Mathematics is a universal language. Whether we see it as Einstein did, as the ‘poetry of logical ideas’, or as the tool to navigate quantity, the number system speaks to everyone. At Strand as children study maths, they learn to manipulate and connect numbers, develop disciplined thinking, figure out what’s right and what’s wrong and relish in solving a problem.
The detailed specification in the National Curriculum provides the perfect blueprint for our own maths teaching. Strand’s subject coverage adopts all the objectives in full in each of the following content areas. Below are the subject content areas. In line with the National Curriculum, number has a greater weighting to reflect its pivotal role in mathematics.
The Strand curriculum is underpinned by two core strands of development:
- Quick and reliable recall of number facts
- Efficient methods of calculation (arithmetic)
- Confident manipulation of numbers
Reasoning and problem solving
- Pattern spotting
- Making connections
- Developing logical thinking
- Problem solving
Our aim is for children to build competency in both strands so that by the time they leave us, they are versatile mathematicians, both numerate and confident in their mathematical thinking.
Sequencing and Progression
Within each content area, learning is broken down into a hierarchy of small steps.
Each step builds on what has gone before and prepares children for what comes next.
That way children make progress as they move through each unit, lesson by lesson.
Maths is interconnected so we plan for concepts to reoccur in different contexts.
Learners encounter ideas again to help them connect new learning to what they already know and to keep ideas from being forgotten.
For example, each school year begins with a focus on place value and calculation, which can then be applied in subsequent topics such as measurement and statistics.
To make sure we get this right, we follow a published scheme produced by White Rose as the core progression, supplemented by other materials (eg ‘Maths No Problem’) as necessary. This comprehensive programme structures the introduction of new ideas and blends practice of procedures with the opportunity to reason and solve problems. When learners follow this sequence, we know they get better at maths as they learn to handle problems of increasing challenge.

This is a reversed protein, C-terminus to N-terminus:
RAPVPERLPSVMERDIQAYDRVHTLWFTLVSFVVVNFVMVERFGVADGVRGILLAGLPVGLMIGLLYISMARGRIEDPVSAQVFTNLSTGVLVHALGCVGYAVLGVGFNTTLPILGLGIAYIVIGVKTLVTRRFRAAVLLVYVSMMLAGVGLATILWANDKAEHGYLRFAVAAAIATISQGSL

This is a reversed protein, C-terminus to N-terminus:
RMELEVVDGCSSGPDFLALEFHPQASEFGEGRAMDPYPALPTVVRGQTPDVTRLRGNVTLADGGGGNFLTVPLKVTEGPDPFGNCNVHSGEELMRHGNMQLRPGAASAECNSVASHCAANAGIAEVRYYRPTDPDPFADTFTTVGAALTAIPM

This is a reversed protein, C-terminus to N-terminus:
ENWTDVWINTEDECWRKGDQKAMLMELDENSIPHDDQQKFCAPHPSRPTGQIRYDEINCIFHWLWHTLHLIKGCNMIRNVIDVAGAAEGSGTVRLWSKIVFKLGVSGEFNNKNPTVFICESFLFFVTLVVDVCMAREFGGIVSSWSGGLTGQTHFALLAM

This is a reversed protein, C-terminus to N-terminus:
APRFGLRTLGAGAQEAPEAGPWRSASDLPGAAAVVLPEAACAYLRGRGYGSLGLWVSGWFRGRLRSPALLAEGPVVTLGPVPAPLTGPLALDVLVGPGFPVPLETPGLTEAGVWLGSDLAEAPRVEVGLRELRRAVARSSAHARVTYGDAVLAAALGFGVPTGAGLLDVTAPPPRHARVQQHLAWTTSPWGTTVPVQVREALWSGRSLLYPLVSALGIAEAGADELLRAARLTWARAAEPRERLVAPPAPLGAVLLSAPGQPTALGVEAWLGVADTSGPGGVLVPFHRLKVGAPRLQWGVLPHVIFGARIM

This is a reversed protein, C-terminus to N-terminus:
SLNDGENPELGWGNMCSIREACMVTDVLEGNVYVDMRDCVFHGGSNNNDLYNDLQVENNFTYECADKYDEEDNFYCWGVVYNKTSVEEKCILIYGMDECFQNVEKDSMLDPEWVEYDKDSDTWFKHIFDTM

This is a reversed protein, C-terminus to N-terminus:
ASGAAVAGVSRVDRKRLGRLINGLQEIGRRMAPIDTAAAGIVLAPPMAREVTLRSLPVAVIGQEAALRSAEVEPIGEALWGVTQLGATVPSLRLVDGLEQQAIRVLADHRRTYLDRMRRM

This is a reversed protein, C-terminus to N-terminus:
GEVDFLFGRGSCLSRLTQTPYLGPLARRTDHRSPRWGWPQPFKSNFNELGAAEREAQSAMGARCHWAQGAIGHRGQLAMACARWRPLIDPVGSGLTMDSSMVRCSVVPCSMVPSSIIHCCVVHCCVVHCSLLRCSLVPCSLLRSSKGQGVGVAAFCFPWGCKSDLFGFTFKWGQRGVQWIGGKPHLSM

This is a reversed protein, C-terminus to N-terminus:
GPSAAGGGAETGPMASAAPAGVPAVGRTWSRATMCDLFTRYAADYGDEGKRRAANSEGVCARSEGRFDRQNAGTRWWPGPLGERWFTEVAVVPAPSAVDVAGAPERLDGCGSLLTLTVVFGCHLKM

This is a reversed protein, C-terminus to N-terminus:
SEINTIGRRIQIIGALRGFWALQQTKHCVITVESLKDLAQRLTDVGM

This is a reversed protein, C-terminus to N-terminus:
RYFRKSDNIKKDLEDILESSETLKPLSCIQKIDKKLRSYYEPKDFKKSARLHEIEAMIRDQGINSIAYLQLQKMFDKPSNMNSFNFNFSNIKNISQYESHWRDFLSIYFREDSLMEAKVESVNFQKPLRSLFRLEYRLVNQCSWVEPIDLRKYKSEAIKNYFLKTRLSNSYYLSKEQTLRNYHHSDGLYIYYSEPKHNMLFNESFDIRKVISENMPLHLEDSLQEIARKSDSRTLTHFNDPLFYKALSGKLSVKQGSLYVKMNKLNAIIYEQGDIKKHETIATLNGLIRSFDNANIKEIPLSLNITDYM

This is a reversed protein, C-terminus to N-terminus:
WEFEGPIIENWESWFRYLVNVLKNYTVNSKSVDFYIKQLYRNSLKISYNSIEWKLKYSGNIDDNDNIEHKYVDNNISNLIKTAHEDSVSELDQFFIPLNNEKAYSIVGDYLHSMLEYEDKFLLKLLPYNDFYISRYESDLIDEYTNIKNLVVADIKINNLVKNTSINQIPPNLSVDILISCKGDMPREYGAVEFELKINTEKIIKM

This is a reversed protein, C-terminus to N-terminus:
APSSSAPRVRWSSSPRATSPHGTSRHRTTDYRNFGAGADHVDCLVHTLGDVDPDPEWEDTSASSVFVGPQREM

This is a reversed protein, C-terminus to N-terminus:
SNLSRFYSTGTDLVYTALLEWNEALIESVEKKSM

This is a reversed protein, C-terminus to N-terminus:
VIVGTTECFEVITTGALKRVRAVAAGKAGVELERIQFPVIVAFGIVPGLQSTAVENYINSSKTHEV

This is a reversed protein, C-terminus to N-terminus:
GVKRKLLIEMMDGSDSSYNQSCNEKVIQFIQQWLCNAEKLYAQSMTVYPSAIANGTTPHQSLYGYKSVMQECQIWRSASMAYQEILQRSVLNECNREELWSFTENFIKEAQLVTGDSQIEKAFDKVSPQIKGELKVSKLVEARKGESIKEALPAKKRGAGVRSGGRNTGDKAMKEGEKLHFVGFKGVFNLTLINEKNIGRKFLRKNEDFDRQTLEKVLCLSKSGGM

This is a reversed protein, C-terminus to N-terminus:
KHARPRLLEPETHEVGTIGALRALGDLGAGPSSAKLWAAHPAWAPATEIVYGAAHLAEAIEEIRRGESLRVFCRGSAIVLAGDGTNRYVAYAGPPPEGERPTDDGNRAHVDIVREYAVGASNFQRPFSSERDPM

The maths curriculum has a spiral structure with every content area revisited each academic year. As a core subject, it is taught in daily lessons and also practised in regular short bursts for homework.
In order to really master a concept, learners need to study it in sufficient depth before they move on to something else.
To accommodate this, content areas are organised into blocks that vary in length according to the demands of the material.
For example, in Year 3 the entire autumn term is allocated to place value and calculation with the four number operations - addition, subtraction, multiplication and division - because these mathematical elements are the basis of everything else.
Conversely in the upper school, less time is afforded to calculation. At this stage, the ‘heavy-weight’ concept is not whole numbers but fractional parts.
That is why fractions are allocated five weeks in Year 5 and at least a month in Year 6 so children have the time and space to think deeply about these complex ideas and master the related procedural steps.
From Year 4 upwards, children are grouped for maths. Learners will progress through the same content areas but the amount of practice, consolidation and sophistication of problems are adjusted to reflect differing levels of mastery.
Maths deals in abstract concepts. To support children in visualising these ideas, we use the concrete, pictorial, abstract principle. This means that concepts are first presented with ‘real’ objects, followed by a diagramatic representation before working with numbers alone. We teach children to use a pictorial representation known as the bar model to visualise a range of mathematical problems.